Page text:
C 3It’s not often that a play totally bamboozles me, but I confess this one did. Mr Frayn was in the bar later that evening; we really should have asked him to tell us what it was all about, but then we would have looked completely foolish. I take comfort in the fact that more intelligent souls than me, not to mention highly experienced drama and literary critics over the years, have emerged from theatres showing this play saying, in a highly intellectual way of course, “my brain hurts”.

C 2There’s no doubt that this meeting actually happened. In 1941, Bohr’s Denmark had been invaded and subjugated by Heisenberg’s Germany, so it wasn’t the most auspicious of times to meet, even though the two had been old friends from way back. It makes small-talk difficult; when Heisenberg tactlessly suggests a skiing trip to his place in the German mountains, the Bohrs look at him like he’s completely lost his marbles. Most commentators agree that their meeting was to debate the morality of scientists working on the creation of nuclear weapons. Heisenberg was in charge of the Nazi nuclear weapons project; Bohr was a natural peacemaker who despised the thought of science being used in this destructive way. But what actually went on between the two of them, we’ll probably never know. A number of letters were written, and discovered, over the years that complicate the opinions of these protagonists. Frayn’s play is therefore an attempt to clarify, or at least suggest, how the whole meeting might have played out. I think. But I’m not sure.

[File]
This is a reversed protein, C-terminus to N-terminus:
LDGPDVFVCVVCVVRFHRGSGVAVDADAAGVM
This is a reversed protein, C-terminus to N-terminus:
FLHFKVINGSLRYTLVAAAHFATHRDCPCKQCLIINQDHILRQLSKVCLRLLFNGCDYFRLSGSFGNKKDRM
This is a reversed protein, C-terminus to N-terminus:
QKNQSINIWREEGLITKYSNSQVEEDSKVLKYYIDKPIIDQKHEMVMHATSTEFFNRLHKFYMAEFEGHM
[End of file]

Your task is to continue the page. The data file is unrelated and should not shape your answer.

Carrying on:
C 1I was left merely to enjoy the interplay between the characters, the high-quality acting, and convincing arguments being made on stage that you think you understand and follow – only to discover you’ve been left behind on a new strand of arguments and you’ve already forgotten what the first one was about. I think it probably does help if you’re a quantum physicist yourself; none of us is, although between us we do have a number of first-rate intellects who can form an opinion on most things. Mrs Chrisparkle and I felt like we should be wearing dunce caps in the corner.